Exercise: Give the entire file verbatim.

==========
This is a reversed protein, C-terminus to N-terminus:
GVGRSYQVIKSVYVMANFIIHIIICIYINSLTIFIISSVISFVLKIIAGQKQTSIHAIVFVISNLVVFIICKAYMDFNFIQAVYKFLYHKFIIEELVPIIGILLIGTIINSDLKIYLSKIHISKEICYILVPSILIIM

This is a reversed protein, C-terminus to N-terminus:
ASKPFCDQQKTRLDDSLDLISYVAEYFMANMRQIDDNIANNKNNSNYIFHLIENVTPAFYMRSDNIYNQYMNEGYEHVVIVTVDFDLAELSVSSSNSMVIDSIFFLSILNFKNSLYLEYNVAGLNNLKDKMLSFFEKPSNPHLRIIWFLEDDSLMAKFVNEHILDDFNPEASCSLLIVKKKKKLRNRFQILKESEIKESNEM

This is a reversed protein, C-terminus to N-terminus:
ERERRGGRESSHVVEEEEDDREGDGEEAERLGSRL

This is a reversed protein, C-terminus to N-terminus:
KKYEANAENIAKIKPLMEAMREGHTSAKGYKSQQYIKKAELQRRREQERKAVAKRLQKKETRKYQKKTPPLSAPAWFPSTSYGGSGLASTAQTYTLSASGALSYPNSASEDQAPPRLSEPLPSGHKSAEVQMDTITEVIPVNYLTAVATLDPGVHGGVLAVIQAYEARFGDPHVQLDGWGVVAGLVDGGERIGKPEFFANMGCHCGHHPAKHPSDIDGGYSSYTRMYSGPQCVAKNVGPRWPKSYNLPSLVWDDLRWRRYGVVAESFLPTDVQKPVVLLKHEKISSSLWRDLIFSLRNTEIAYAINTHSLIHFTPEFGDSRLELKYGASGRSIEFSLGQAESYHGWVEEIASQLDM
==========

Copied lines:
This is a reversed protein, C-terminus to N-terminus:
GVGRSYQVIKSVYVMANFIIHIIICIYINSLTIFIISSVISFVLKIIAGQKQTSIHAIVFVISNLVVFIICKAYMDFNFIQAVYKFLYHKFIIEELVPIIGILLIGTIINSDLKIYLSKIHISKEICYILVPSILIIM

This is a reversed protein, C-terminus to N-terminus:
ASKPFCDQQKTRLDDSLDLISYVAEYFMANMRQIDDNIANNKNNSNYIFHLIENVTPAFYMRSDNIYNQYMNEGYEHVVIVTVDFDLAELSVSSSNSMVIDSIFFLSILNFKNSLYLEYNVAGLNNLKDKMLSFFEKPSNPHLRIIWFLEDDSLMAKFVNEHILDDFNPEASCSLLIVKKKKKLRNRFQILKESEIKESNEM

This is a reversed protein, C-terminus to N-terminus:
ERERRGGRESSHVVEEEEDDREGDGEEAERLGSRL

This is a reversed protein, C-terminus to N-terminus:
KKYEANAENIAKIKPLMEAMREGHTSAKGYKSQQYIKKAELQRRREQERKAVAKRLQKKETRKYQKKTPPLSAPAWFPSTSYGGSGLASTAQTYTLSASGALSYPNSASEDQAPPRLSEPLPSGHKSAEVQMDTITEVIPVNYLTAVATLDPGVHGGVLAVIQAYEARFGDPHVQLDGWGVVAGLVDGGERIGKPEFFANMGCHCGHHPAKHPSDIDGGYSSYTRMYSGPQCVAKNVGPRWPKSYNLPSLVWDDLRWRRYGVVAESFLPTDVQKPVVLLKHEKISSSLWRDLIFSLRNTEIAYAINTHSLIHFTPEFGDSRLELKYGASGRSIEFSLGQAESYHGWVEEIASQLDM